DESIGN AND SETTING: This retrospective, observational study was conducted at the Brazilian Cochrane Center.

METHODS: The databases were searched for guidelines. Any guidelines obtained were then checked to find whether Cochrane systematic reviews were present in the bibliographic references of the guidelines. In their absence, we checked whether such reviews had not been included because no reviews existed yet, or because such reviews had not been consulted despite already existing.

RESULTS: 223 studies were initially selected; of these, 77 were excluded. Of the 146 guidelines included, 46 could have made reference to existing systematic reviews, but only 13 studies did so. Among these 13 studies, eight were systematic reviews following Cochrane methodology. Thirty-three guidelines had not been drafted using published systematic reviews as references, and 100 guidelines had been unable to use Cochrane references because no reviews existed yet.

CONCLUSION: It is necessary to increase awareness of the importance of using systematic reviews in drafting dentistry guidelines. Likewise, it is necessary to develop systematic reviews that answer questions on the various topics that remain unanswered.

Key words: Practice guideline. Dentistry. Oral medicine. Education dental. Review [Publication Type].

RESUMO

CONTEXTO E OBJETIVO: Diretrizes são sugestões de condutas clínicas baseadas nas melhores evidências científicas disponíveis. No entanto, muitas vezes, para a construção da diretriz, as revisões sistemáticas existentes são desconsideradas e substituídas por consensos, o que acaba comprometendo a qualidade das suas instruções por serem enviesadas. O objetivo foi verificar a presença das revisões sistemáticas Cochrane nas referências bibliográficas das diretrizes de prevenção e tratamento na odontologia publicados nas bases de dados.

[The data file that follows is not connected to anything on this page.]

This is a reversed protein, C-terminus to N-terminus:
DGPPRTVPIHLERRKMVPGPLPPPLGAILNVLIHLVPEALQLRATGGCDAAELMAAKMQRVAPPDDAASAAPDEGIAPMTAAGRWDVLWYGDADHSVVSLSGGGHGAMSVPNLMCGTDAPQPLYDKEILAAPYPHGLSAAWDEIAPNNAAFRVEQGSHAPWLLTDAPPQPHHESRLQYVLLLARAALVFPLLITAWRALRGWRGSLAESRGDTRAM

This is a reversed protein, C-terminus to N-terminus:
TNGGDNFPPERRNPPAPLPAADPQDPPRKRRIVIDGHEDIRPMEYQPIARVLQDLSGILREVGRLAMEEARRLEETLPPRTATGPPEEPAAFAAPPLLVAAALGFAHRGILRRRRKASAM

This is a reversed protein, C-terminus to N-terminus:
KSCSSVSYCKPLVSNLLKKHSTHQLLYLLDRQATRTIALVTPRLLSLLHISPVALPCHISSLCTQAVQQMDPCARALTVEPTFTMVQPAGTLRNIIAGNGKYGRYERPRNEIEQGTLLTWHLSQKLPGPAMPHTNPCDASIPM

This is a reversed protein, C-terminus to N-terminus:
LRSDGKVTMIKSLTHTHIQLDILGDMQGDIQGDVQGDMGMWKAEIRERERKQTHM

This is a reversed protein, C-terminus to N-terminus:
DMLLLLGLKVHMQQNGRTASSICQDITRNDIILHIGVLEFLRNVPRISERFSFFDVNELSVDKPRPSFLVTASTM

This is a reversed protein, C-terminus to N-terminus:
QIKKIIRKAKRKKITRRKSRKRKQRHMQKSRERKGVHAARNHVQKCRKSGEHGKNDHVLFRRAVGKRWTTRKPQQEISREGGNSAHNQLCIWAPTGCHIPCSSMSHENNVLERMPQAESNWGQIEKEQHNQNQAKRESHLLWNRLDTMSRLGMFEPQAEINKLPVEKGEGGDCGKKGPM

LOCAL E TIPO DE ESTUDO: Estudo retrospectivo observacional, conduzido no Centro Cochrane do Brasil.

MÉTODOS: Busca das diretrizes foi realizada nas bases de dados. A partir da obtenção delas, foram checadas a existência de revisões sistemáticas Cochrane nas suas referências bibliográficas. Na sua ausência, era verificada se a revisão sistemática não foi incluída porque ainda não existe ou porque, existindo, não foi consultada.

RESULTADOS: Foram previamente selecionados 223 estudos, e destes, 77 foram excluídos. Das 146 diretrizes incluídas, 46 poderiam incluir em suas referências as revisões sistemáticas existentes, mas apenas 13 estudos o fizeram, dentre eles somente 8 eram revisões sistemáticas com metodologia Cochrane. Trinta e três diretrizes não usaram para a sua construção as referências de revisões sistemáticas já publicadas e em 100 delas não seria possível a inclusão das referências Cochrane por ainda não existirem as revisões.

CONCLUSÕES: É necessária a conscientização da importância do uso das revisões sistemáticas na construção de diretrizes em odontologia, bem como o desenvolvimento de revisões sistemáticas que respondam perguntas que versam sobre os diversos temas ainda não respondidos.

Palavras-chave: Guia de prática clínica. Odontologia. Medicina bucal. Educação em odontologia. Revisão [Tipo de Publicação].

INTRODUCTION

Many guidelines have been drafted in the field of dentistry, but much has been discussed about the true value of such guidelines. Thus, it can be asked whether these guidelines were drafted using the best available evidence. Guidelines are suggestions for clinical practice based on the best available scientific evidence and should be drawn up in a structured, sensible and honest manner. When faced with a lack of quality evidence, advice from specialists in the subject is used as the basis for clinical practice. Nevertheless, in drafting such guidelines, existing systematic reviews are often ignored and are replaced by general consensuses. This ends up compromising the quality of the instructions through bias. The objective of such guidelines is to guide professional conduct, so that clinical practice can be improved and the desired outcomes among patients can be achieved.1

The systematic development of guidelines with well-defined programs began in the late 1970s, when the US National Institutes of Health began to produce consensus statements. Throughout the 1980s, various organizations outside the US adopted these programs to develop their own consensus statements. Nevertheless, only in the 1990s did evidence-based medicine arise, thereby providing a meeting point for the best available evidence and clinical practice, which is fundamental for drawing up guidelines.2-5